INTERVIEW: Saudi women have beautiful, layered stories to tell, says Netflix exec

INTERVIEW: Saudi women have beautiful, layered stories to tell, says Netflix exec
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Updated 06 July 2022

INTERVIEW: Saudi women have beautiful, layered stories to tell, says Netflix exec

INTERVIEW: Saudi women have beautiful, layered stories to tell, says Netflix exec
  • Nuha El-Tayeb discusses launch of Because She Created, a collection of 21 films by Arab women filmmakers

DUBAI: Netflix is launching a specially curated collection of 21 Arab films on July 7 titled “Because She Created.”

Featuring movies by female filmmakers, the collection includes documentaries as well as dramas and romance movies, amplifying the creative voices of Arab women filmmakers.

The filmmakers hail from diverse countries in the region including Saudi Arabia, Algeria, Egypt, Jordan, Kuwait, Lebanon, Morocco, Palestine and more.

The Because She Created platform was first launched last year as a virtual panel discussion hosting Arab women filmmakers to talk about the evolving role of women in the regional film industry.

Netflix then teamed up with the Cairo International Film Festival to host the second edition of Because She Created as a fireside chat with renowned Tunisian actress Hend Sabry. Now, the streaming giant is using the platform to launch a specially curated collection of films that shine a spotlight on Arab women filmmakers.

“We have had women filmmakers, writers, producers and actors creating their own ripple in the regional entertainment industry for decades,” Nuha El-Tayeb, director of Content Acquisitions, Netflix MENA and Turkey, told Arab News.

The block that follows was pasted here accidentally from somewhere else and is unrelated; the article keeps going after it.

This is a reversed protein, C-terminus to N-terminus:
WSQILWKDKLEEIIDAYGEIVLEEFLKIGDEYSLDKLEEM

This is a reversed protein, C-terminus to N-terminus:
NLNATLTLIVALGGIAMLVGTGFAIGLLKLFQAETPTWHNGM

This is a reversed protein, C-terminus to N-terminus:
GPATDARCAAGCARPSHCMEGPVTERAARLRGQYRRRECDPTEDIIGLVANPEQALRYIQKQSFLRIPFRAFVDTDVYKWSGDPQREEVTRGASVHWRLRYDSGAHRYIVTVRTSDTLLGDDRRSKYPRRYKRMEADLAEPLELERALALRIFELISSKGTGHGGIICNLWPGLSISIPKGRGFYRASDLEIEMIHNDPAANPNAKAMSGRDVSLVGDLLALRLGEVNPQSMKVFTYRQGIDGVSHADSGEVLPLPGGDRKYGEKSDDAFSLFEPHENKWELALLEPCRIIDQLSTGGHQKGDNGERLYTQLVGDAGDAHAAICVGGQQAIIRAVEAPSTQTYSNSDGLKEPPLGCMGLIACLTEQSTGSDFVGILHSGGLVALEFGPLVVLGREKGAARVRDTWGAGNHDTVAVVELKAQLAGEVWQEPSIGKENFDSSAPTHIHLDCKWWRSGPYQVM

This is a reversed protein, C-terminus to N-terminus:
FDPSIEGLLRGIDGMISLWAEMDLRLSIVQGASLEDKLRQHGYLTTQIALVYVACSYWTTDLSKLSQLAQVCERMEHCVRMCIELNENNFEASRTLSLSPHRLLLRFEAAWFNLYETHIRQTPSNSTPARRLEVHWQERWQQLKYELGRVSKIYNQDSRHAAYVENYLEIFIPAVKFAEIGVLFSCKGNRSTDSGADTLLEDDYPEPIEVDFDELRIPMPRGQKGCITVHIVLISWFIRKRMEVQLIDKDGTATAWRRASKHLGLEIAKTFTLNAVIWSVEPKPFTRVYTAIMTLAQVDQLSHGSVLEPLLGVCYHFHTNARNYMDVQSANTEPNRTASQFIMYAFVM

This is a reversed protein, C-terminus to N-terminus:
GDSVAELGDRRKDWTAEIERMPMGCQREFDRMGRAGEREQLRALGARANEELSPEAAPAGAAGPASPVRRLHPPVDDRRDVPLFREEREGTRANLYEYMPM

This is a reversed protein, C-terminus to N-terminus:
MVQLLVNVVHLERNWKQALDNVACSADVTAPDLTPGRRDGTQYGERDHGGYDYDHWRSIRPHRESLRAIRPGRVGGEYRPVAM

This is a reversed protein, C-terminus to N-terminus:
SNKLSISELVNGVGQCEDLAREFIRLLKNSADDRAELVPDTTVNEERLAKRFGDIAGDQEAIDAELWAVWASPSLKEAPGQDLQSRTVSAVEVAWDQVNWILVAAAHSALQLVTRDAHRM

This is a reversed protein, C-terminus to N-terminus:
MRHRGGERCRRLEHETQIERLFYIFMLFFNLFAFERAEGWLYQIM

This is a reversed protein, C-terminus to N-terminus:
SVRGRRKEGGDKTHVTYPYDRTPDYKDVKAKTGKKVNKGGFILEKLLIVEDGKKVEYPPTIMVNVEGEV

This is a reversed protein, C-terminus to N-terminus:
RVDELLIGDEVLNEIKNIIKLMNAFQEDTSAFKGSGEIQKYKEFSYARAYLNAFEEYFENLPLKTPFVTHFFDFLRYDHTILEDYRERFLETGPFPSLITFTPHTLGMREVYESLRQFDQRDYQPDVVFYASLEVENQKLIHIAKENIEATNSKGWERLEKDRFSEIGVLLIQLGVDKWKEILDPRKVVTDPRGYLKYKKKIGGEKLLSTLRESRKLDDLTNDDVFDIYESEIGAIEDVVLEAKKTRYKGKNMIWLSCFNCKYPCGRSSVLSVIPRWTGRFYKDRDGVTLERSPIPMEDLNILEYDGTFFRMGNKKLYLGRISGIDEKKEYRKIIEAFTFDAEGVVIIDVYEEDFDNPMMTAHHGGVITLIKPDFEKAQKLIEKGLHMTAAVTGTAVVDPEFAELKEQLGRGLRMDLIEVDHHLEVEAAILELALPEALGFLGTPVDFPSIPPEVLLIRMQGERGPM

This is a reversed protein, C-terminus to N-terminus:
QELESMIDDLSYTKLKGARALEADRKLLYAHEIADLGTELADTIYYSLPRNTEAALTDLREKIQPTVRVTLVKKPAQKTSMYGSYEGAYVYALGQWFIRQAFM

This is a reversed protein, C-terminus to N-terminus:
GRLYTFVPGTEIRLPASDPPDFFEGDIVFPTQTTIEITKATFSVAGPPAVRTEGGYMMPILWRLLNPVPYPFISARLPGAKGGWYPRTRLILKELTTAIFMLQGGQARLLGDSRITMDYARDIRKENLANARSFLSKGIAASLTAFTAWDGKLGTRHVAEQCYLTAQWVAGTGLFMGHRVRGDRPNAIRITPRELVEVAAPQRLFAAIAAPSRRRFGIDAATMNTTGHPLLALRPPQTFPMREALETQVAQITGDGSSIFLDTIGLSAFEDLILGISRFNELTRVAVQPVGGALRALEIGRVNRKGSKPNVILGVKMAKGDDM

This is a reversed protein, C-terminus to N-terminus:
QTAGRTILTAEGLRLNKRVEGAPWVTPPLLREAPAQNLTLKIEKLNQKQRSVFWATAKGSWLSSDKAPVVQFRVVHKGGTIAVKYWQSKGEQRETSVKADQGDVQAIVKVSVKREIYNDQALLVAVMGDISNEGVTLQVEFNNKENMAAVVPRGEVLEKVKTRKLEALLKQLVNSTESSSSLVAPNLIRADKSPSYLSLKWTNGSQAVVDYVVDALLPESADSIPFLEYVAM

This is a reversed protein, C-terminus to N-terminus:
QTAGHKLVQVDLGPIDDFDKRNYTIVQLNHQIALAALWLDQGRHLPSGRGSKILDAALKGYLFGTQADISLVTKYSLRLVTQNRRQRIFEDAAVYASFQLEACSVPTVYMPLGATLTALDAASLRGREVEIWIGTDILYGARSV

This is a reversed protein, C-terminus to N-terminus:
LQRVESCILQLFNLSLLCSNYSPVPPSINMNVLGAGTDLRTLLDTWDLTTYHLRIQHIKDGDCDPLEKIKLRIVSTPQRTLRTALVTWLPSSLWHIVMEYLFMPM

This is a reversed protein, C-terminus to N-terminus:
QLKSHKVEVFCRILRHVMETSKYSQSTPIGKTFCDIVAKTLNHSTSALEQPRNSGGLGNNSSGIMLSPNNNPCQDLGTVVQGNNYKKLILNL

“Filmmakers in the Arab world are more aware that in order to be seen they have to have authenticity, but also to deliver a universal story. There is a return of powerful female lead roles in commercial cinema, young creatives are breaking traditional gender boxes and women are finding more avenues to tell stories they haven’t been able to tell before,” she added.

Arab cinema has had a moment on the global stage in recent years. In 2019, Nadine Labaki became the first Arab woman to be nominated for best Foreign Language film at the Oscars through her title “Capernaum.” Still, there are gaps in the industry that need to be addressed.

One way to create more opportunities for women is to let them have more autonomy over their stories, El-Tayeb said. “Actors need to be more conscious of the narratives and stories they choose to be involved in, and demand better and more authentic portrayals for women in film.”

This is especially important given that there are fewer scripts written for female characters, while male characters “remain the motor of Arab cinema,” she said.

“We know that more women behind the camera has a ripple effect for women in front of it,” El-Tayeb added. Netflix recently renewed “AlRawabi School for Girls” and “Finding Ola” for another season. Both shows are spearheaded by female showrunners and have made it to Netflix top 10 lists around the world.

“The success of these shows has helped Arab talent, creators and storytellers reach new audiences, and instilled a sense of pride,” she said.

Since the lifting of the cinema ban in 2018, Saudi Arabia has made significant investments in the creative industries, allocating $64 billion toward the entertainment sector alone. During the Red Sea Film Festival last year, the Ministry of Investment announced that the Kingdom would support the production of 100 films by 2030.